Land Buying Amendment Closing in on Success

A third of every dollar in taxes on real estate deals in Florida goes into a trust fund. The money is supposed to be used to buy land to conserve. But each year lawmakers raid the trust fund and leave only a portion, if any, for land conservation.

After being cut year after year, environmentalists are close to collecting enough signatures to force a vote next November. If successful, lawmakers would have to spend the money on land and water conservation.

"We think by next week we'll cross the nine hundred ten thousand mark and that is, you know if you collect 910,000 you essentially have 25% that aren't valid, we're comfortable that that's going to get us- that's going to get us there," said Aliki Moncrief.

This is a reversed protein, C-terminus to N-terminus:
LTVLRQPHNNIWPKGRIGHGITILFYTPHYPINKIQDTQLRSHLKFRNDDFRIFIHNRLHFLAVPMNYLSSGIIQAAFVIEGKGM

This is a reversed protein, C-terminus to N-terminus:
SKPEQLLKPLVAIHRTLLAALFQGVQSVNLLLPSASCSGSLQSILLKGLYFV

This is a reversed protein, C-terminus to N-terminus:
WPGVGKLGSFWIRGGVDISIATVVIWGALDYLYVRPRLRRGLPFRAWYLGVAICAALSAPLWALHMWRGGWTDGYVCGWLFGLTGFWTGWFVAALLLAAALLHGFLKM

In its first year the amendment would guarantee about 650 million for land purchases, it would grow each year as the state grows.

"It's basically taking a portion of a fee that's collected anyway, it's a collection that is very much tied to development," said Moncrief.

No one opposed this amendment when it was before the Florida Supreme Court, but that is about to be changing.

State lawmakers who control purse strings are starting to complain, and Agriculture Commissioner Adam Putnam says he supports conserving land, but, "It seems like bad public policy to try write the state's budget into the constitution."

If approved by 60% those who vote next November, the Amendment would only stay in the Constitution for the next 20 years.

Environmentalists say two million acres of land have already been identified for conservation.


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